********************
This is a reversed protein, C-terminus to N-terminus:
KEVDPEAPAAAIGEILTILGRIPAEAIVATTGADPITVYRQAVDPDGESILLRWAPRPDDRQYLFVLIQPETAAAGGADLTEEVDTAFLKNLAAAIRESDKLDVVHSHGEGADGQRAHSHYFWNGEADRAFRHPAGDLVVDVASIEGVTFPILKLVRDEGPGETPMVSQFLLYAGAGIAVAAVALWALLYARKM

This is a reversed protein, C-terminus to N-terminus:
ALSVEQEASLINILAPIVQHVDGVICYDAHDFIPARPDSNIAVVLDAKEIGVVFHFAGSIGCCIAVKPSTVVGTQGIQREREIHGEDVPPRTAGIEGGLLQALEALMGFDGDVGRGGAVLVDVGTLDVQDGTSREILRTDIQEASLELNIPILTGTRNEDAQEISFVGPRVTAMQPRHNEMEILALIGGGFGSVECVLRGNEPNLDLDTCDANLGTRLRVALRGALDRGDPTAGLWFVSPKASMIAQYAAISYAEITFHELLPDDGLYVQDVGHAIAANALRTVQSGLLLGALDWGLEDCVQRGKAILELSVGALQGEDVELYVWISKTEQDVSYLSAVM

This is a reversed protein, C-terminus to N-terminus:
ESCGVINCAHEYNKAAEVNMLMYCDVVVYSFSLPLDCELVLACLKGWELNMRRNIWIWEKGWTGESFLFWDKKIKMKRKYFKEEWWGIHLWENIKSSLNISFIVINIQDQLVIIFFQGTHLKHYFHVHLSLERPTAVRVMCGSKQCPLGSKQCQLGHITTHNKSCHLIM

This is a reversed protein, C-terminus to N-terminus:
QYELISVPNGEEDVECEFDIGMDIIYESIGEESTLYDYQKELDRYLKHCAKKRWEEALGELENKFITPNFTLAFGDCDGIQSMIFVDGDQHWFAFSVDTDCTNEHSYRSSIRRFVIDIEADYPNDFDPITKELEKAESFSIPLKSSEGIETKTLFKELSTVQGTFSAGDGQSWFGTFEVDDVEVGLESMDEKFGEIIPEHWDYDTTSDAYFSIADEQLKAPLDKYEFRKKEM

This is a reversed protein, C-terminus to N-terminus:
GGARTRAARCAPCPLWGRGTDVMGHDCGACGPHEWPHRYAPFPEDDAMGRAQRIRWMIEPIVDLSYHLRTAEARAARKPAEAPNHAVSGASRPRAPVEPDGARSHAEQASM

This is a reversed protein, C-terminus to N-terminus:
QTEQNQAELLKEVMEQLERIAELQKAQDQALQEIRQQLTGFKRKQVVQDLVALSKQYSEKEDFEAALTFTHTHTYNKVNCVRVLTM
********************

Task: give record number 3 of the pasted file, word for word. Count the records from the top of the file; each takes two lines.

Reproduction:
This is a reversed protein, C-terminus to N-terminus:
ESCGVINCAHEYNKAAEVNMLMYCDVVVYSFSLPLDCELVLACLKGWELNMRRNIWIWEKGWTGESFLFWDKKIKMKRKYFKEEWWGIHLWENIKSSLNISFIVINIQDQLVIIFFQGTHLKHYFHVHLSLERPTAVRVMCGSKQCPLGSKQCQLGHITTHNKSCHLIM